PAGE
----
The Secret to Baking the Perfect Cookies

Leave it to science to reveal all of life's greatest mysteries. Here's the secret to baking the perfect cookie, by food scientist Shirley Corriher: it's all about the gluten!

Among the cookie problems bakers face is that the cookies can emerge from the oven soft and intact, but when the cookies travel, they may turn into a box of crumbs.

To beat this problem, Corriher suggests adding a tablespoon of water to a cup of flour that's going to be used in the cookies. The two proteins in flour — glutenin and gliadin — grip water, Corriher tells NPR's Melissa Block, and make "springy stretchy, strong elastic sheets of gluten." The gluten will hold the cookies together, she says.

Newest 5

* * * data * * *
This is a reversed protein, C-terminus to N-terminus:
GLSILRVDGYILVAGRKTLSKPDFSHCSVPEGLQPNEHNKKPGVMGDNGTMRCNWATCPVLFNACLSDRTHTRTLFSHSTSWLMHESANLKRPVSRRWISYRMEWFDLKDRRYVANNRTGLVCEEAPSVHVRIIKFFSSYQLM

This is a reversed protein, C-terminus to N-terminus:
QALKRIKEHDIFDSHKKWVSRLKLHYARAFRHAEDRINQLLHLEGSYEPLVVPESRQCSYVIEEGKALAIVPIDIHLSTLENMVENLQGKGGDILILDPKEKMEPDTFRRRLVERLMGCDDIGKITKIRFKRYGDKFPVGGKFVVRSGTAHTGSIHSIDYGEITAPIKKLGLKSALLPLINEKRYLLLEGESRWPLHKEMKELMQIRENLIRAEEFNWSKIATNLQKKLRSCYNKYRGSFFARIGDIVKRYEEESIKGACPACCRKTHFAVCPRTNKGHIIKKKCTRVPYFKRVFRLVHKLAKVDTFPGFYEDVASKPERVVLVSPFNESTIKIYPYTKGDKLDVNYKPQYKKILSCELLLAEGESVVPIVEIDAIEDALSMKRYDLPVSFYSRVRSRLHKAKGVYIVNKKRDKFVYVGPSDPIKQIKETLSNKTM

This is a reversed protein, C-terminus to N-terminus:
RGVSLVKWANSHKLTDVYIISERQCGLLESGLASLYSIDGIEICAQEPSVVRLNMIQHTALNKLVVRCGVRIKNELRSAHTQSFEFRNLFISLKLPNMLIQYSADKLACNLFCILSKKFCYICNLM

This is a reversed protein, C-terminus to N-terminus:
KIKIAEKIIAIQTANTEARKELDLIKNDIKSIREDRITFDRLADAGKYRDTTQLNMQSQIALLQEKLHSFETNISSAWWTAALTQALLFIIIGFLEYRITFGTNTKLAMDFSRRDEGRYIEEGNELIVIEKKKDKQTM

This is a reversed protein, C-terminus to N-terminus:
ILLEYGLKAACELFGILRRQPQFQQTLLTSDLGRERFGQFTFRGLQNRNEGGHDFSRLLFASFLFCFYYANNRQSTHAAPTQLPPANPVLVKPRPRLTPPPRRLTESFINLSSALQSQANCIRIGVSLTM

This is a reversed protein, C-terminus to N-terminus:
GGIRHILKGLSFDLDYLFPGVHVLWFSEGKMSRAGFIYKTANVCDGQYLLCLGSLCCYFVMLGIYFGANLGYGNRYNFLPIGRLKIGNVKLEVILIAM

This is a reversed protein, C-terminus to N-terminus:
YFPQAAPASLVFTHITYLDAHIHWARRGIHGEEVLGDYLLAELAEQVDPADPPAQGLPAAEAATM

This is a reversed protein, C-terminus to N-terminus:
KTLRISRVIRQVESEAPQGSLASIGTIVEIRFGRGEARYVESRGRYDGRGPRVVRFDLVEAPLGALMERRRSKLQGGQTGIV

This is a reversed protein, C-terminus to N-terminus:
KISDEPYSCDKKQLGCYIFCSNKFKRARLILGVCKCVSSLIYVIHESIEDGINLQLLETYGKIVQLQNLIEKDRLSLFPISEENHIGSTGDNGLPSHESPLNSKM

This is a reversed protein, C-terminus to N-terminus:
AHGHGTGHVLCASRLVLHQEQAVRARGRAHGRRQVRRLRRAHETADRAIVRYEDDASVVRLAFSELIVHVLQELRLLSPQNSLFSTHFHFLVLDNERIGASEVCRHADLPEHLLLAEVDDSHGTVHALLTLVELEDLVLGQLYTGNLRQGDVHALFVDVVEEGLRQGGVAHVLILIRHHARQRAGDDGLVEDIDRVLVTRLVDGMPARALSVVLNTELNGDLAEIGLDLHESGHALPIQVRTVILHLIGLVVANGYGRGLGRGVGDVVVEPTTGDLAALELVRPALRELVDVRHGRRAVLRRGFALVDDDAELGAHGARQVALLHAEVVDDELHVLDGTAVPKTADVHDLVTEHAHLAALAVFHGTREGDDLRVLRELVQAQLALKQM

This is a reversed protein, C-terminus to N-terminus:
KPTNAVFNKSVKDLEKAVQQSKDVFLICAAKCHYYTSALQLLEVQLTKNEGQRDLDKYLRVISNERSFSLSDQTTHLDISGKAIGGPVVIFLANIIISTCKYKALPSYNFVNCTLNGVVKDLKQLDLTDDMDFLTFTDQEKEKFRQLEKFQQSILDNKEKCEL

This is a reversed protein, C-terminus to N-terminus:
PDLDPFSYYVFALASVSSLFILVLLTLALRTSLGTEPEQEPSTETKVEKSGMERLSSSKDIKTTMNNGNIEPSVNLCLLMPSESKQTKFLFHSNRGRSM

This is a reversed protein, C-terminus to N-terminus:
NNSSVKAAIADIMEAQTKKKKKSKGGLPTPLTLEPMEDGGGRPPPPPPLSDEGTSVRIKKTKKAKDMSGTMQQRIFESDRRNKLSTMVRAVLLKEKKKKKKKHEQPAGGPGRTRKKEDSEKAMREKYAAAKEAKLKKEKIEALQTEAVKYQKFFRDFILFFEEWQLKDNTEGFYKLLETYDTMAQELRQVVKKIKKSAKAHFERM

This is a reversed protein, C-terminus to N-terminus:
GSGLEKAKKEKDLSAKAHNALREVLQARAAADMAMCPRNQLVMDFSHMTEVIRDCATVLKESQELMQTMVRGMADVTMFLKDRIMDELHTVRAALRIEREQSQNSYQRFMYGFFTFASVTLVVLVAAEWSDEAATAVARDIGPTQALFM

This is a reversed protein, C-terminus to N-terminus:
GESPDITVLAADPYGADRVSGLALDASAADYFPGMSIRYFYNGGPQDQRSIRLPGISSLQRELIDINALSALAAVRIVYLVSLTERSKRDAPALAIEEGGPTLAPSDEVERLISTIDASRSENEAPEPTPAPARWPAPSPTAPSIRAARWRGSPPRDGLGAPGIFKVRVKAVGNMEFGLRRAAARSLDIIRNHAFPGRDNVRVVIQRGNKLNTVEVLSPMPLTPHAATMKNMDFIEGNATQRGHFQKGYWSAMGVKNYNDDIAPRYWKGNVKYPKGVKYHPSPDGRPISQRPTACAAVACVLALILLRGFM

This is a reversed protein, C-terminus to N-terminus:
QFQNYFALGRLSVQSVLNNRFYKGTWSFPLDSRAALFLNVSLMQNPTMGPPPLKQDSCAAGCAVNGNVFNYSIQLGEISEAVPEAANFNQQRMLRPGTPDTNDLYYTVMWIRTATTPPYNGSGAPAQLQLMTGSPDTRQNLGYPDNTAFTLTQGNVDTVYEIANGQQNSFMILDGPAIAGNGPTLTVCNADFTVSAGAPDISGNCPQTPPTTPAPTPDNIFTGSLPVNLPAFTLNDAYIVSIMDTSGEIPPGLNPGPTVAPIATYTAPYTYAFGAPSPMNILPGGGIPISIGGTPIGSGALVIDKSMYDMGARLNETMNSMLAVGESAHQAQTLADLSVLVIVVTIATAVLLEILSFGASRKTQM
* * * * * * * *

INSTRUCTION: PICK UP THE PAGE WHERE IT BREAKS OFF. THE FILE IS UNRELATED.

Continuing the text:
Newest 5 Comments

I add a splash or so of milk to my choc. chip cookies - even though the recipe doesn't call for it. It makes them stay a little softer and stay held together.
Except for the ones I make for my husband who likes them flat and rock hard by melting the butter, so he can hold them in a cup of milk and make them soggy.
Abusive comment hidden. (Show it anyway.)
Commenting is closed.

Email This Post to a Friend
"The Secret to Baking the Perfect Cookies"

Separate multiple emails with a comma. Limit 5.


Success! Your email has been sent!

close window

This website uses cookies.

This website uses cookies to improve user experience. By using this website you consent to all cookies in accordance with our Privacy Policy.

I agree
Learn More